Small Scale Reservation Laws and the Misallocation of Talent

41 Pages Posted: 9 Feb 2011

See all articles by Manuel García-Santana

Manuel García-Santana

Universitat Pompeu Fabra

Josep Pijoan-Mas

Centre for Monetary and Financial Studies (CEMFI); Centre for Economic Policy Research (CEPR)

Date Written: February 2011

Abstract

In this paper we quantify the effects of the Small Scale Reservation Laws in India on the aggregate productivity, aggregate output and welfare of the Indian economy. To this end, we extend the span-of-control model by Lucas (1978) into a multi-sector setting and embed it into the neo-classical growth model. Our main theoretical contribution is to model the occupational choice within this framework. We fully calibrate our model to data from India for the early 2000's. We find that lifting the Small Scale Reservation Laws would increase output per worker by 3.2 percent, capital per worker by 7.1 percent and aggregate TFP by 0.8 percent. Within manufacturing, output per worker would increase by 9.8 percent, capital per worker by 12.5 percent and TFP by 3.6 percent. Average firm size in manufacturing would raise from 19 to 69 employees. These are large numbers given that the size of the restricted sector is only 12 percent of manufacturing value added and 3 percent of total GDP. However, this conspicuous type of size-dependent policy cannot account for the large gap in manufacturing TFP existing between the US and India.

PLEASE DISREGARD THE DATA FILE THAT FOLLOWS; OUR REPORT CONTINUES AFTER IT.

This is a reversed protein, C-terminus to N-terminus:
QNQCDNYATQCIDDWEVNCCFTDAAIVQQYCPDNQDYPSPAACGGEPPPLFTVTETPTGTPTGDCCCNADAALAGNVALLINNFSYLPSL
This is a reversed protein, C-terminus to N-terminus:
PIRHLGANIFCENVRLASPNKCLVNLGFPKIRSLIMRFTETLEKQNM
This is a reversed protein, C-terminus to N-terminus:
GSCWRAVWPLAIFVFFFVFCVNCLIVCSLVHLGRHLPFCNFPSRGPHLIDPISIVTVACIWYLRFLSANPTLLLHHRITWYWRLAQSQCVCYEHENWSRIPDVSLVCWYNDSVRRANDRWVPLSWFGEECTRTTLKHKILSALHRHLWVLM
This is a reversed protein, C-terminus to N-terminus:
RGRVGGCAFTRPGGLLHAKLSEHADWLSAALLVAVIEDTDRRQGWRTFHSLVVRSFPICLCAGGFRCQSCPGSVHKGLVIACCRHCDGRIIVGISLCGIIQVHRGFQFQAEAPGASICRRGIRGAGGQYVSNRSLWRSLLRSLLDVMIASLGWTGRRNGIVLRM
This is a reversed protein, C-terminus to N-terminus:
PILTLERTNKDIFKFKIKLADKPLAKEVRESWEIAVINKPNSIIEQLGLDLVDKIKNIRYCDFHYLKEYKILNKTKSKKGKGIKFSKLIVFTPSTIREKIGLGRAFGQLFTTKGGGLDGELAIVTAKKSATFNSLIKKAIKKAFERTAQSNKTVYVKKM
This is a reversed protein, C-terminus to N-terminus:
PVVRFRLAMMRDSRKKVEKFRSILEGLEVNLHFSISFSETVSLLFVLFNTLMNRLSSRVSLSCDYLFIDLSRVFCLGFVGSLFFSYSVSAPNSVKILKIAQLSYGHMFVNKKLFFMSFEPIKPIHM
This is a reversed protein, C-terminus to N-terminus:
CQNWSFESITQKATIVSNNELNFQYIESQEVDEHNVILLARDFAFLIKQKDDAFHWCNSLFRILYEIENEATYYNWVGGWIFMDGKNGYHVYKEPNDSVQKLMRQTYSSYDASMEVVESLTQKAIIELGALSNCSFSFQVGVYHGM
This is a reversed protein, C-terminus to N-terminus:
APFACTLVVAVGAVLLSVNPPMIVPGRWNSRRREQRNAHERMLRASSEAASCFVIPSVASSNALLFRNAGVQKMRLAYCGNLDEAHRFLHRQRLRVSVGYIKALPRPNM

Keywords: Firm size, Multisector growth models, Occupational choice, TFP differences

JEL Classification: E23, J24, L11, L26, O41, O47

Suggested Citation

García-Santana, Manuel and Pijoan-Mas, Josep, Small Scale Reservation Laws and the Misallocation of Talent (February 2011). CEPR Discussion Paper No. DP8242, Available at SSRN: https://ssrn.com/abstract=1758453

Manuel García-Santana (Contact Author)

Universitat Pompeu Fabra ( email )

Josep Pijoan-Mas

Centre for Monetary and Financial Studies (CEMFI) ( email )

Casado del Alisal 5
28014 Madrid
Spain
+34 91 429 0551 (Phone)
+34 91 429 1056 (Fax)

Centre for Economic Policy Research (CEPR)

London
United Kingdom

Do you have a job opening that you would like to promote on SSRN?

Paper statistics

Downloads
3
Abstract Views
530
PlumX Metrics